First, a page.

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Is SWIFT Succumbing to the Dinosaur Syndrome?

The news item "Staff cuts ‘inevitable' as Swift contends with declining volumes" (FINEXTRA News, 14 September 2009) triggered some wider thoughts that I would like to share.

SWIFT's need to restructure and to contain operating costs is not in my view simply a result of the financial crisis and the downturn in message volumes. There is also a substantial element of the "dinosaur" syndrome in these events.

If SWIFT wants to succeed in attaining the efficiencies that it seeks there are three basic issues that it needs to urgently address.

  1. Speed up innovation - SWIFT is too slow to innovate. There are some great changes in the SWIFT pipeline but the problem is that they take forever to develop and implement. A competitive banking industry has rightfully not got the patience for this.
  2. Get away from the technical focus - SWIFT messaging and its processing is a technical issue, but the market that it serves is driven by business requirements. From my own experience the business area is oft-times totally neglected. The business champions in the industry often do not really understand what SWIFT can do for them. Similarly the "translation" and melding of the technical and the business aspects is left to the banks to do. The banks are no good at this. If SWIFT wants banks to use their solutions they need to actively show the banks how this can be done.
  3. Temper the bureaucracy - SWIFT is run by (1) too many bureaucrats (who really don't have an appreciation for the role that SWIFT ought to be playing) and (2) too many interbank bodies (who's agenda's are often shaped by the business interests of the financial institutions involved).

I am a great believer in and supporter of SWIFT - I have been since its birth way back in the 1970s - so please don't take my thoughts amiss.

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Comments: (2)

Gary Wright
Gary Wright 15 September, 2009, 10:20Be the first to give this comment the thumbs up 0 likes

Good comments, which I believe are shared by a growing number of people. It would be great if SWIFT was not treated as some sort of protected species and had more life breathed into it. SWIFT's future has to include more vibrant implementation and developments that match the needs of bussiness. This can only be acheived if more business people and innovators are included. But I doubt that this will happen as the people at SWIFT are bound to be protective of their positions and loathed to bring into play anything that looks like a risk.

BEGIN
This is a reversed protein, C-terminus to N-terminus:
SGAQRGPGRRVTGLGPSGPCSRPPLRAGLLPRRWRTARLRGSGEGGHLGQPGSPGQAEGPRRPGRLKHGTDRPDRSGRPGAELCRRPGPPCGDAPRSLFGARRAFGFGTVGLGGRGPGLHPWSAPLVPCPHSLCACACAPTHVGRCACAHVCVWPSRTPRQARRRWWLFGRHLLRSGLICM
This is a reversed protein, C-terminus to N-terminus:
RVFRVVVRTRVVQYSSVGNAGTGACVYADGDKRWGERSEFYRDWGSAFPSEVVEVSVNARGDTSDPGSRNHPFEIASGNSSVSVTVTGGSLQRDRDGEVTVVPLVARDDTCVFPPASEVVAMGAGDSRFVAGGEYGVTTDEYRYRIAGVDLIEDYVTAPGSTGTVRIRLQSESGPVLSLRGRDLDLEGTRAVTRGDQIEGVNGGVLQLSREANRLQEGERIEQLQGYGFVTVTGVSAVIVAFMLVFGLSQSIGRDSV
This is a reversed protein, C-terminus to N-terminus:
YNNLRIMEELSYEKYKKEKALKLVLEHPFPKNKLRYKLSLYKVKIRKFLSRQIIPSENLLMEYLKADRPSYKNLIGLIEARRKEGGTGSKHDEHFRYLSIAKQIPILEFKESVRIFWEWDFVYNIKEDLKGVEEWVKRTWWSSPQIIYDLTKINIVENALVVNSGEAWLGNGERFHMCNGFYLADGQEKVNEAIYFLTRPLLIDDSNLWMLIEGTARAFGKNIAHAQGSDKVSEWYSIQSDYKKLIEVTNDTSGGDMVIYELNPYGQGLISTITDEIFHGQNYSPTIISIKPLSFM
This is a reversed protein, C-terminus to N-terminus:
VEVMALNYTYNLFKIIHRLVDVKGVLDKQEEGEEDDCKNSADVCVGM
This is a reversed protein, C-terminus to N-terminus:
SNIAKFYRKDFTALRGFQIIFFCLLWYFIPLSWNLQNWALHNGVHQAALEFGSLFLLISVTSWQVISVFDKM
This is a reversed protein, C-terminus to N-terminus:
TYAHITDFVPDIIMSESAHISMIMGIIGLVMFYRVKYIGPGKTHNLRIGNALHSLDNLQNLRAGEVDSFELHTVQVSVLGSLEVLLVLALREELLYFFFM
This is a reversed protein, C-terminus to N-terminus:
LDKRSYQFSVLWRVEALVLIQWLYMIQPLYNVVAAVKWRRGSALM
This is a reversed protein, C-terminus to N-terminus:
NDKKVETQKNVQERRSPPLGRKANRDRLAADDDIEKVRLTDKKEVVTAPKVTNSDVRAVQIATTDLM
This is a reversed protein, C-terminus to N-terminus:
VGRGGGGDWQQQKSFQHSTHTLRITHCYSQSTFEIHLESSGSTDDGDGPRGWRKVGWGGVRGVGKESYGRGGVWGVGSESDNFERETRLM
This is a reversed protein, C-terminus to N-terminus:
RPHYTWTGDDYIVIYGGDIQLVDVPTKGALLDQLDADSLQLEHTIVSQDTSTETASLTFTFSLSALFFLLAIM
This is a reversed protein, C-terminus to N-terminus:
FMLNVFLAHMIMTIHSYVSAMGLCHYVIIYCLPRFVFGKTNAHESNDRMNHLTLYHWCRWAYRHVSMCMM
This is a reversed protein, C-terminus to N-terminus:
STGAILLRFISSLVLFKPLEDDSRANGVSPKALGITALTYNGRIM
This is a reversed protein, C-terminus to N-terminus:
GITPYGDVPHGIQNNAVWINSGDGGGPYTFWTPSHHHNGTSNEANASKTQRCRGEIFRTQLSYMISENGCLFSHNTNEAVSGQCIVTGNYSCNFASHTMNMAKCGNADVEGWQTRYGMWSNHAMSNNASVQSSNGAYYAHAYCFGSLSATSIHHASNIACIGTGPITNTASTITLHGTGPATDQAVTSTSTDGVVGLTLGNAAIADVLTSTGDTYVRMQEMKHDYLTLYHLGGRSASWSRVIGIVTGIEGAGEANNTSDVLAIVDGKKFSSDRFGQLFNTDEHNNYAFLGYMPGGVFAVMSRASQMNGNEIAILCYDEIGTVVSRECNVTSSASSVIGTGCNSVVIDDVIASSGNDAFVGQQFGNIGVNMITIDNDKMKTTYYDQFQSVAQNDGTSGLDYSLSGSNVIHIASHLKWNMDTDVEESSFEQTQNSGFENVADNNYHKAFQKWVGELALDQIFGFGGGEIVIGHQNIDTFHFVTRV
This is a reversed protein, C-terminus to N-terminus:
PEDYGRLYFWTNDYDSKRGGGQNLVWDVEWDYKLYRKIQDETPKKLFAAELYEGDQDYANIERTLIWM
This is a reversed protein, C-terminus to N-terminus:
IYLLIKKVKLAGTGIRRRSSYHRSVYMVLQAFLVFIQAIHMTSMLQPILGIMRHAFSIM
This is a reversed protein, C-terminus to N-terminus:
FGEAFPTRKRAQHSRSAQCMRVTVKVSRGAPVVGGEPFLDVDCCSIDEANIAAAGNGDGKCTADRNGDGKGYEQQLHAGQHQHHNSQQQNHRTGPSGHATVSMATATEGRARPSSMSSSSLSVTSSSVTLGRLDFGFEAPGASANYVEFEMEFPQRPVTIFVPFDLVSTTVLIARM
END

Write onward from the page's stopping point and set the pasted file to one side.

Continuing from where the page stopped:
A Finextra member
A Finextra member 15 September, 2009, 14:15Be the first to give this comment the thumbs up 0 likes

Interesting thread.  As one with some 20+ years experience in SWIFT, and now a user/customer, I am perhaps qualified to comment.

As reported in CITYAM today in London, Bank of England Executive Director Richard Haldane said "There is not a scrap of evidence of economies of scale or scope in banking - of bigger or broader being better beyond a low size threshold" 

Innovation is healthy. But aside from the perceived slowness of SWIFT innovation, the problems for the majority not blessed with burgeoning IT resources and very deep pockets are the priorities and budget to cope with change for change sake.  Think about it .. each enhancement or new service requires thousands of organisations to review, train, test, implement and maintain systems. Huge unnecessary global expense, low to nil value to most, hence slow uptake. 

Business focus - Solutions are historically geared for large institutions rather than small to medium sized players. New messages build on old standards with yet more participants, and just resulting in an increase in manual charges for non-compliance.

  • There are great middleware solutions out there to transform and transport formats, so why do SWIFT publish which are 'right' to be promoted to customers? Because they paid for a label?
  • There should be no charge for the privilege of accrediting this years standards version with few changes.  
  • SWIFT should reward vendors for being compliant, with free support, test-beds and training etc, as they are more in touch with customers business requirements.
  • Connect institutions free of charge to market infrastructures and counterparties. SWIFT is a utility after all. 
  • Pay for sent messages only, and do not penalise small users for also receiving traffic through punitive license band pricing on SWIFT supplied interfaces.  How can that be a cost benefit to the industry? Just a case of give with one hand with lower traffic fees and take with the other as higher TCO.

Bureaucracy - Its true. Too many talking shops, committees and standards groups. Investigations must take place as to whether they are enabling or hindering standards development and uptake, especially with variants of ISO20022. Standardise the standards without needing compelling events to force change. 

With cost control in mind, perhaps it is also time to revamp SIBOS...  5000+ participants trudge across the world at an average cost $3000 + hotels+ extra curricular activity expenses.  Conservatively 20-25,000 man-days of industry professionals used, $20million+ for registration and flights, $7million+ to stay there.

Will transactions flow faster, smarter, cheaper, further, untouched as a result enabling us to cost justify other projects and more automation? 

The dinosaur is evolving, but the industry must see the benefit of all that talk translating into action and valuable payback.

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